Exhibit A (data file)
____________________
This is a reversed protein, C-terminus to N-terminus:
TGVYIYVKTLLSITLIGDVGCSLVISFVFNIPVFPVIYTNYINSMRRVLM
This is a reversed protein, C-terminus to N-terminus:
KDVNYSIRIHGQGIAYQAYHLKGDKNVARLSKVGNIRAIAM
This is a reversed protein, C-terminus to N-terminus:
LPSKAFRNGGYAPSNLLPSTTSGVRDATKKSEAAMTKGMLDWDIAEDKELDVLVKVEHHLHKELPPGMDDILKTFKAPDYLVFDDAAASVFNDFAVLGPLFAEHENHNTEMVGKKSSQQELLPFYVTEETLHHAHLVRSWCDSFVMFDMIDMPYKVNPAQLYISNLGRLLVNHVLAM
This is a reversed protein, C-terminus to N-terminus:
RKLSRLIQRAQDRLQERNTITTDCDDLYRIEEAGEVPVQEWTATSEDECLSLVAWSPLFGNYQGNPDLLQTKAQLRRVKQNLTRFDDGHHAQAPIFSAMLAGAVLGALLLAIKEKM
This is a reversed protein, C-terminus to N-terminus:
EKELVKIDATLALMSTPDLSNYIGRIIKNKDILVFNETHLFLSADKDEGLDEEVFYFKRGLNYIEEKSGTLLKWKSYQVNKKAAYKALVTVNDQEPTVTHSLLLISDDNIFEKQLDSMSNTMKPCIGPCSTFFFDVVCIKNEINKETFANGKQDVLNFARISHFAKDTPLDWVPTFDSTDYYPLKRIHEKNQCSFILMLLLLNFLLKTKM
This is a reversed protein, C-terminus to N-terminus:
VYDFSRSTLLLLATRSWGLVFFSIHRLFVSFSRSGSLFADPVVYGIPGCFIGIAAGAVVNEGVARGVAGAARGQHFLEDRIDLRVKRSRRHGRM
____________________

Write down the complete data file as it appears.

This is a reversed protein, C-terminus to N-terminus:
TGVYIYVKTLLSITLIGDVGCSLVISFVFNIPVFPVIYTNYINSMRRVLM
This is a reversed protein, C-terminus to N-terminus:
KDVNYSIRIHGQGIAYQAYHLKGDKNVARLSKVGNIRAIAM
This is a reversed protein, C-terminus to N-terminus:
LPSKAFRNGGYAPSNLLPSTTSGVRDATKKSEAAMTKGMLDWDIAEDKELDVLVKVEHHLHKELPPGMDDILKTFKAPDYLVFDDAAASVFNDFAVLGPLFAEHENHNTEMVGKKSSQQELLPFYVTEETLHHAHLVRSWCDSFVMFDMIDMPYKVNPAQLYISNLGRLLVNHVLAM
This is a reversed protein, C-terminus to N-terminus:
RKLSRLIQRAQDRLQERNTITTDCDDLYRIEEAGEVPVQEWTATSEDECLSLVAWSPLFGNYQGNPDLLQTKAQLRRVKQNLTRFDDGHHAQAPIFSAMLAGAVLGALLLAIKEKM
This is a reversed protein, C-terminus to N-terminus:
EKELVKIDATLALMSTPDLSNYIGRIIKNKDILVFNETHLFLSADKDEGLDEEVFYFKRGLNYIEEKSGTLLKWKSYQVNKKAAYKALVTVNDQEPTVTHSLLLISDDNIFEKQLDSMSNTMKPCIGPCSTFFFDVVCIKNEINKETFANGKQDVLNFARISHFAKDTPLDWVPTFDSTDYYPLKRIHEKNQCSFILMLLLLNFLLKTKM
This is a reversed protein, C-terminus to N-terminus:
VYDFSRSTLLLLATRSWGLVFFSIHRLFVSFSRSGSLFADPVVYGIPGCFIGIAAGAVVNEGVARGVAGAARGQHFLEDRIDLRVKRSRRHGRM